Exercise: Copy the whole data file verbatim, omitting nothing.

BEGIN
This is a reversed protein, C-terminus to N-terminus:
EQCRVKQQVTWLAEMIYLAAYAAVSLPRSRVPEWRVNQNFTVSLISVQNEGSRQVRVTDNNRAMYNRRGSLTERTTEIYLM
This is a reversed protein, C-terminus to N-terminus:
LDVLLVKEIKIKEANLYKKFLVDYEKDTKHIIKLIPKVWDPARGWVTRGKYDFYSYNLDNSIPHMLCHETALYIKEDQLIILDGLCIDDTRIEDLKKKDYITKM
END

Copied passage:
This is a reversed protein, C-terminus to N-terminus:
EQCRVKQQVTWLAEMIYLAAYAAVSLPRSRVPEWRVNQNFTVSLISVQNEGSRQVRVTDNNRAMYNRRGSLTERTTEIYLM
This is a reversed protein, C-terminus to N-terminus:
LDVLLVKEIKIKEANLYKKFLVDYEKDTKHIIKLIPKVWDPARGWVTRGKYDFYSYNLDNSIPHMLCHETALYIKEDQLIILDGLCIDDTRIEDLKKKDYITKM